World take note: Thierry Breton hates email

Newspapers have recently been reporting the news that French IT services company Atos will end internal email by 2014. It presents this bombshell as being the brainchild of boss Thierry Breton, who having been at France Telecom ought to know what he’s talking about. Of course, having been in government he also knows the value of viral marketing and how to spark it.

So what’s all this about?

Assuming it’s not simply a (successful) attempt to get a bit of publicity for his company, he must be serious. Thierry Breton has decided that email is bad, and it really must go.

My first concern here is why the CEO of a company is getting so involved in deciding how the IT tools work? And at an IT company too! Isn’t there anyone specialising in, say, IT, who has the job of creating and promoting the appropriate tools for the folks at Atos to do their jobs? From the BBC’s article, it sounds like it’s very much his baby.

Essentially, Thierry is choosing between two options: a) a mix of SMTP and IMAP presenting data through a traditional email client and b) proprietary data exchange protocols working, presumably, at the database level and presenting data through custom web interfaces. Why does he care? Apparently he hasn’t used email for five or six years, but I suspect he hasn’t travelled economy for at least that long either.

Email as we know it today is ubiquitous, fast, and effective at delivering content to one or more people. What it isn’t is efficient, as it is used poorly in many cases (those “reply all” emails, for example, as well as Corporate Spam) and more importantly it does not provide a mechanism for getting the right information to the right people at the right time. It would be pretty easy to address a good deal of the concerns over email volume by applying a filter to only show message “To” yourself, and by the organisation banning Corporate Spam. Or, and here’s a shocker, to educate people to use it properly.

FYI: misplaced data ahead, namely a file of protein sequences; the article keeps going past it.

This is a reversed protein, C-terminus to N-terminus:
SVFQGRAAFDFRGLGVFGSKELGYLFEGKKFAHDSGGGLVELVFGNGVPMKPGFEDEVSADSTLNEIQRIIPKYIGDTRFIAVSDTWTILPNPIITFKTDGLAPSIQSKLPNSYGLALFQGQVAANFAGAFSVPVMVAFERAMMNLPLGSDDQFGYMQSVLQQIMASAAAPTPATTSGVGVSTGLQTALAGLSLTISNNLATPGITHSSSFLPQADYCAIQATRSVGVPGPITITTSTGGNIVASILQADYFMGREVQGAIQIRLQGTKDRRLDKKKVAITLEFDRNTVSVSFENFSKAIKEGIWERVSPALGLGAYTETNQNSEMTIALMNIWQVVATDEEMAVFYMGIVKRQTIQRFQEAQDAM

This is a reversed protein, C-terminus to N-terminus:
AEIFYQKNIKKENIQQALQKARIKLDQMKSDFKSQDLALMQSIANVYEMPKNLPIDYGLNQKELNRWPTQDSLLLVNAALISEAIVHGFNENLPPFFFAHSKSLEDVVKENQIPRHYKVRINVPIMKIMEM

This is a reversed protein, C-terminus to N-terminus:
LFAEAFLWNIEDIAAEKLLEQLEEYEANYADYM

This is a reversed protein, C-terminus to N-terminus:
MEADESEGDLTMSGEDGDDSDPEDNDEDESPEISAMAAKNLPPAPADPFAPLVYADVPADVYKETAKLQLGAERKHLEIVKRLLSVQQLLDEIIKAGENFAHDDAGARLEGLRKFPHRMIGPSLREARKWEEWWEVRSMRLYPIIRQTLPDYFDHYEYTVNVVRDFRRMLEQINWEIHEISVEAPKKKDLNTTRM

(Corporate Spam, by the way, is all those emails which go to building aliases, massive chain-of-command aliases, or other non-specific groupings and which proudly announce a new product, a new phone number, a winning of a reward or some other such news which could just as easily be posted on a news website. The quick tip is if an email has a picture of an exec looking smarmy at the top, delete it immediately.)

My big theme, if I have a big theme, is that the art of communications isn’t just about communications tools – it’s about the people using them too. I’m heartened that Thierry’s big quest appears to have come about from a study of working conditions, but I’m not so sure he’s looked at the big picture. If the papers can be trusted, he’s focused on the “bright young things” who have never used Outlook and, of course, never wear a watch because their phone is always to hand. It’s of course great to get the input of fresh minds, but fresh minds who haven’t much experience aren’t necessarily going to have all the answers.

Perhaps I’m being unkind. No doubt this has been given a great deal of thought by the great and good at Atos. So let’s take a look at what they’ll be doing.